56), i.e., bend at the waist for up to a third of an eight-hour work day, see SSR 83-14, at *2 (defining "occasionally" as "from very little up to one-third of the time"); Gilbert v. Astrue, 09 C 7028, 2010 WL 4074276, at *3 (N.D. Ill. Oct. 8, 2010) (noting that stooping is bending at the waist). But the ALJ fails to explain how Plaintiff, who cannot bend at the waist more than 30°, could instead fully stoop for one-third of an eight-hour work day. Nor did the ALJ explain why he rejected these range-of-motion findings, or how they were inconsistent with the medical records. See Scott v. Astrue, No. 08 C 5882, 2010 WL 1640193, at*11 (N.D. Ill. Apr. 22, 2010) ("[t]he ALJ . . . may not choose to disregard certain evidence or discuss only the evidence that favors his or her decision.").*fn12

On remand, the ALJ shall reassess Plaintiff's RFC by "evaluating all limitations that arise from medically determinable impairments, even those that are not severe." Villano, 556 F.3d at 563. The RFC shall be "expressed in terms of work-related functions" and include a narrative discussion describing how the evidence supports each conclusion, citing specific medical facts and non-medical evidence. SSR 96-8p. If the ALJ determines that a second hearing is required, he "must include all limitations supported by medical evidence in the record" in posing hypothetical questions to the VE. Steele, 290 F.3d at 942.

2. Treating Physician's Opinion

Plaintiff contends that the ALJ failed to give controlling weight to the opinion of Dr. Hamidani, her treating physician. (Mot. 10--13.) Plaintiff argues that Dr. Hamidani's opinion is well supported by other medically acceptable clinical and laboratory diagnostic techniques and is consistent with other evidence in the record. (Id. 12.)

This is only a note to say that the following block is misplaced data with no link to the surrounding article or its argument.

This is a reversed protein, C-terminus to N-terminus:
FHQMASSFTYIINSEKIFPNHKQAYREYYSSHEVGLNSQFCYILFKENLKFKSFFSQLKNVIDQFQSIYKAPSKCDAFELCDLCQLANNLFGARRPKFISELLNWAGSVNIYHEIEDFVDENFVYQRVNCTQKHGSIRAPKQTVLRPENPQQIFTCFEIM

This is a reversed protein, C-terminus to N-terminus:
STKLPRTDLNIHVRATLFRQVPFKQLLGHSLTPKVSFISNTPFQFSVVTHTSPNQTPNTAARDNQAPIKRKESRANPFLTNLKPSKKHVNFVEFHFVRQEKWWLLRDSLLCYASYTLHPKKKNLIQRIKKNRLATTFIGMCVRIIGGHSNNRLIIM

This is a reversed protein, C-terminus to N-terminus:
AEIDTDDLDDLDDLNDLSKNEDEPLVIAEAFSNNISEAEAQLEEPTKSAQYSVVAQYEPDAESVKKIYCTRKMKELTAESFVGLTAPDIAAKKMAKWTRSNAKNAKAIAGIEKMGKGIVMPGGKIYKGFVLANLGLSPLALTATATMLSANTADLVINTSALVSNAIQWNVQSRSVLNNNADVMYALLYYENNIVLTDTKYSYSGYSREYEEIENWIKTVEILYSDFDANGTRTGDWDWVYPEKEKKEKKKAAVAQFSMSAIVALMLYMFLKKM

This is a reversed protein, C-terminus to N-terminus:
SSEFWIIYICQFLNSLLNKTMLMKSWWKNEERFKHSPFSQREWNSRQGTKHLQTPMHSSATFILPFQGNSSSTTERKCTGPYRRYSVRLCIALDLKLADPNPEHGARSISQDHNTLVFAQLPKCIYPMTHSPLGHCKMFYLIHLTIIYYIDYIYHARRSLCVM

By rule, "in determining whether a claimant is entitled to Social Security disability benefits, special weight is accorded opinions of the claimant's treating physician." Black & Decker Disability Plan v. Nord, 538 U.S. 822, 825 (2003). The opinion of a treating source is entitled to controlling weight if the opinion "is well-supported by medically acceptable clinical and laboratory diagnostic techniques and is not inconsistent with the other substantial evidence." 20 C.F.R. § 404.1527(d)(2); accord Bauer v. Astrue, 532 F.3d 606, 608 (7th Cir. 2008). A treating physician typically has a better opportunity to judge a claimant's limitations than a nontreating physician. Books v. Chater, 91 F.3d 972, 979 (7th Cir. 1996); Grindle v. Sullivan, 774 F. Supp. 1501, 1507--08 (N.D. Ill. 1991). "More weight is given to the opinion of treating physicians because of their greater familiarity with the claimant's conditions and circumstances." Gudgel v. Barnhart, 345 F.3d 467, 470 (7th Cir. 2003). Therefore, an ALJ "must offer 'good reasons' for discounting a treating physician's opinion," and "can reject an examining physician's opinion only for reasons supported by substantial evidence in the record; a contradictory opinion of a non-examining physician does not, by itself, suffice." Campbell v. Astrue, 627 F.3d 299, 306 (7th Cir. 2010) (citing 20 C.F.R. § 404.1527(d)(2); other citation omitted).